Pending Home Sales Up 16.6% in June

Washington, DC, July 29, 2020–Pending home sales continued to rise in June, sustaining two consecutive months of increases in contract activity, according to the National Association of Realtors (NAR). 

Each of the four major regions experienced growth in month-over-month pending home sales transactions, while the Northeast was the only region to not record increases in year-over-year pending transactions, according to a report released today.

The Pending Home Sales Index, a forward-looking indicator of home sales based on contract signings, rose 16.6% to 116.1 in June. Year-over-year, contract signings rose 6.3%. An index of 100 is equal to the level of contract activity in 2001.

“It is quite surprising and remarkable that, in the midst of a global pandemic, contract activity for home purchases is higher compared to one year ago,” says Lawrence Yun, NAR’s chief economist. “Consumers are taking advantage of record-low mortgage rates resulting from the Federal Reserve’s maximum liquidity monetary policy.”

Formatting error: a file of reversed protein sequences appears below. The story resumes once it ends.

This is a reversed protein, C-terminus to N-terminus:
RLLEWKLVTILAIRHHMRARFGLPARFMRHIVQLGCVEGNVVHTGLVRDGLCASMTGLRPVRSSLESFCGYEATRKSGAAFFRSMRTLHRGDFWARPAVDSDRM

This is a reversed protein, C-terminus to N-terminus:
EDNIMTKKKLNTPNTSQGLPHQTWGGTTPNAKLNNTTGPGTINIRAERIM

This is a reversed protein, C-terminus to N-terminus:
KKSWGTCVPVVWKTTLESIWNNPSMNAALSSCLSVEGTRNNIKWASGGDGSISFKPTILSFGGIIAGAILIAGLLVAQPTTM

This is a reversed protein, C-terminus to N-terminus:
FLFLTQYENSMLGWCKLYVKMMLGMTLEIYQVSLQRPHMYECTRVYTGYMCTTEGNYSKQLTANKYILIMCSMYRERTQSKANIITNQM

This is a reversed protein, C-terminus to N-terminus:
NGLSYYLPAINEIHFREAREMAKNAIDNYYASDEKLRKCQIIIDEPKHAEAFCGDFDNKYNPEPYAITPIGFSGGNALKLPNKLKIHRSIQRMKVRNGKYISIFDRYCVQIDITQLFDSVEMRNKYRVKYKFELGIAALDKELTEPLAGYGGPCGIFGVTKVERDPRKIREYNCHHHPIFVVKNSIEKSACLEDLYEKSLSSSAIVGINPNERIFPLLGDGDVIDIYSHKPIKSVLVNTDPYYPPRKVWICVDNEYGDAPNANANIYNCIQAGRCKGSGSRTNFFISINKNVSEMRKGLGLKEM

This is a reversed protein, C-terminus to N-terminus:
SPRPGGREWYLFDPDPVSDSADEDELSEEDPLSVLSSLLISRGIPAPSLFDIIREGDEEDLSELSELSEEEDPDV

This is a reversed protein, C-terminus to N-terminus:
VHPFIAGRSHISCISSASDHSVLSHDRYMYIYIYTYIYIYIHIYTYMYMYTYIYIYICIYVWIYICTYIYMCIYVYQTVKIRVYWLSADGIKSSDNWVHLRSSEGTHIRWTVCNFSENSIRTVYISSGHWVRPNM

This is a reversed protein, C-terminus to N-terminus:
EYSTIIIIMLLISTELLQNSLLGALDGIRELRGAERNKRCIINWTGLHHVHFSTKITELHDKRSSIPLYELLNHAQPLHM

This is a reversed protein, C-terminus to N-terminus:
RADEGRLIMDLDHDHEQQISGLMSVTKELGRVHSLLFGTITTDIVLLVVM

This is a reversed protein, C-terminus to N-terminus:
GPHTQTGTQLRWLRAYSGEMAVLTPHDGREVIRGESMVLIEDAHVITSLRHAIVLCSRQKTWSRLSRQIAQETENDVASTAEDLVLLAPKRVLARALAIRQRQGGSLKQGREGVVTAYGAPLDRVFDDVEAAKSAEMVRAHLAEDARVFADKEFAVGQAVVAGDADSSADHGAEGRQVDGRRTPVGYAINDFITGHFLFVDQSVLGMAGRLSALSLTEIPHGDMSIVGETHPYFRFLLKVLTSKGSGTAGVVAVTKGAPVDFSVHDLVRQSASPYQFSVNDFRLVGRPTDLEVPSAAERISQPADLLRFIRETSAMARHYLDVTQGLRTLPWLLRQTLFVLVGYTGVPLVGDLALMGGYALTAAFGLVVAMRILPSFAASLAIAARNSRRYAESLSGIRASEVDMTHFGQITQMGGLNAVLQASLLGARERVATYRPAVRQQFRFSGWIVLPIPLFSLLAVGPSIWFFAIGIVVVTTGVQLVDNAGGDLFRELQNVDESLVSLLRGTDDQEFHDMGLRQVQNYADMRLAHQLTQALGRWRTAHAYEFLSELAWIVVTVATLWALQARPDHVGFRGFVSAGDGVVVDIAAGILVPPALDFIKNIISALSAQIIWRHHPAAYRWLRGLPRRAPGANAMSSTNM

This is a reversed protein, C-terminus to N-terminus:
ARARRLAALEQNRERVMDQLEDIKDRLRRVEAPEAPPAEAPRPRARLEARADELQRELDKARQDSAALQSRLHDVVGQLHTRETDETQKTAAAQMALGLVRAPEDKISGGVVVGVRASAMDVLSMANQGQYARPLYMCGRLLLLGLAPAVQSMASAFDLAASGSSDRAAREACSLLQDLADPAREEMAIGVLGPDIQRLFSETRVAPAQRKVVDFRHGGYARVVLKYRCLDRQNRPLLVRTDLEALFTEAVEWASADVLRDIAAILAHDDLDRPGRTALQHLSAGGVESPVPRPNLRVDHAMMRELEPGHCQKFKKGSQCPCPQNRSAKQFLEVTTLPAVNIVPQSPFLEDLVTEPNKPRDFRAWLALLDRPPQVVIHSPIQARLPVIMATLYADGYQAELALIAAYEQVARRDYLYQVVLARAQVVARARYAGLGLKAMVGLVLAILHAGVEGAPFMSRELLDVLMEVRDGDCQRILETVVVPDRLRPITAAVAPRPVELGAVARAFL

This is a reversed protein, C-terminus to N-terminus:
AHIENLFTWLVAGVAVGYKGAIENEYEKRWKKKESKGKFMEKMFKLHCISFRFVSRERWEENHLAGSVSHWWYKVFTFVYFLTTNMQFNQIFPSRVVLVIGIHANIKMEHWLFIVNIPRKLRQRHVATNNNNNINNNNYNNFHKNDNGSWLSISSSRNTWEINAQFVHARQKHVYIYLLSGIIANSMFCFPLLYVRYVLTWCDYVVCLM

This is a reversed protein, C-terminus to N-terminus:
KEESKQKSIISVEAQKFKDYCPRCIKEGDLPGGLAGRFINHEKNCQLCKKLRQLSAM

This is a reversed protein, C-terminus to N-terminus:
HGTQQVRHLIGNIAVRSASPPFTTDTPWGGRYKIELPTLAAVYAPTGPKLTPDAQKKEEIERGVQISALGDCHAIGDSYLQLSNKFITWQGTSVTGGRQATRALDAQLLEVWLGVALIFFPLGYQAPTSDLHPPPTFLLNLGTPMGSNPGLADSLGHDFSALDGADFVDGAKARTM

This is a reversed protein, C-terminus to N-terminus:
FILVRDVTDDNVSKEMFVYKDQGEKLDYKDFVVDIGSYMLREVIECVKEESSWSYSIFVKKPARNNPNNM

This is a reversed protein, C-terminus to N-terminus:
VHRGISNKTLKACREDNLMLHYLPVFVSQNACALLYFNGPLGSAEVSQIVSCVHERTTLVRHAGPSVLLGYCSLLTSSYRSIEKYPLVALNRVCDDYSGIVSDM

In response, NAR has raised its forecast for the market. For all of 2020, existing-home sales are expected to decline by only 3%, with sales ramping up to 5.6 million by the fourth quarter. New home sales are projected to rise by 3%.

Yun expects that the positive GDP growth of 4% in 2021 will boost both existing and new home sales, which he forecasts to grow by 7% and 16%, respectively. Mortgage rates are anticipated to stay at near 3% over the next 18 months. Home prices will likely appreciate 4% in 2020, before moderating to 3% in 2021 as more new supply reaches the market, according to Yun.

Yun says that as house hunters seek homes away from bigger cites-likely in an effort to avoid the coronavirus-properties that were once an afterthought for potential buyers are now growing in popularity.

According to data from®, metros with suburbs that most recently saw the highest gains in hotness rankings include Columbia, S.C.; Little Rock, Arkansas; Greensboro, N.C.; Tulsa, Oklahoma; and Cape Coral, Florida.

“While the outlook is promising, sharply rising lumber prices are concerning,” Yun said. “A reduction in tariffs-even if temporary-would help increase home building and thereby spur faster economic growth.”